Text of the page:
Posted by Desperado on Monday, January 11, 2010 at 2:55am.
CORRECTION!
I read the problem wrong
..
its actually
g(x) = x√(8 - x^2)
the second x is the only thing that is squared not the whole (8-x).
sorry!
The maxima/minima are part of the important ingredients when we try to sketch the graph of a function without having to plot every possible point.
A local maximum of a function occurs at an interior point c (i.e. f(c+) and f(c-) exist) of its domain if f(x) ≤ f(c) for all x in some open interval containing c. The definition of local minimum is similar.
It is possible to have multiple local maxima/minima.
A global (absolute) maximum of a function occurs at a point c if f(x) ≤ f(c) for all x on its domain. the definition for global minimum is similar.
For example, the function y=x² has a local minimum at x=0. We note that y(0)=0, and at both x=0+ and at x=x-, the value of the function is greater than 0. Therefore x=0 is a local minimum for y=x².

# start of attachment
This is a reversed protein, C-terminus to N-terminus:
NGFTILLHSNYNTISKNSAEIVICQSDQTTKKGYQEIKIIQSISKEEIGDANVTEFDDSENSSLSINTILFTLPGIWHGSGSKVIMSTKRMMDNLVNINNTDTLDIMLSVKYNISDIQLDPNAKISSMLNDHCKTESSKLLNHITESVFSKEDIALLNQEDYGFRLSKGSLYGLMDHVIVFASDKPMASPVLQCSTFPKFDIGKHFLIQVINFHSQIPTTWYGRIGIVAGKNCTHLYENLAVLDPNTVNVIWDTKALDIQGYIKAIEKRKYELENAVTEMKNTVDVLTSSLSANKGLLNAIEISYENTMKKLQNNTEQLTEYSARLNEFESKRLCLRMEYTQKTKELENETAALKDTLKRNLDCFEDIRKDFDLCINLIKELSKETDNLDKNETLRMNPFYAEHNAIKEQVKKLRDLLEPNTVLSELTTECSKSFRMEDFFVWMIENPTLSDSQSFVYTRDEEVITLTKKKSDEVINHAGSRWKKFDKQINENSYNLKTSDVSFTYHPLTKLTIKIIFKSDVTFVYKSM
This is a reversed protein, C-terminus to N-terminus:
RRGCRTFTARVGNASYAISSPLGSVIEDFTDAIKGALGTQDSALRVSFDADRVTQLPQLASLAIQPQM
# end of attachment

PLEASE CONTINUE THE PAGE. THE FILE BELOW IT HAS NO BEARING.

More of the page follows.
However, there is no local (nor global) maximum for y=x², since for any value of y(x) corresponding to a particular value of x, we can find a greater value of y(x). Since x=±∞ is not in the domain of y=x², there is no local nor global maximum.
To find the local and global maxima/minima, it is necessary to follow these steps:
1. find the domain of the function.
2. Calculate all the critical points in the domain. A critical point is a point where the derivative f'(x) becomes zero, or or where f'(x) is undefined.
3. Since a local extremum can only occur at the following points:
a. interior point where f'(x)=0.
b. endpoints of the domain of f(x).
c. interior points where f'(x) is undefined.
So calculate the values of f(x) at all the critical points and at endpoints of the domain. From the calculated values of f(x), determine the local/global extrema.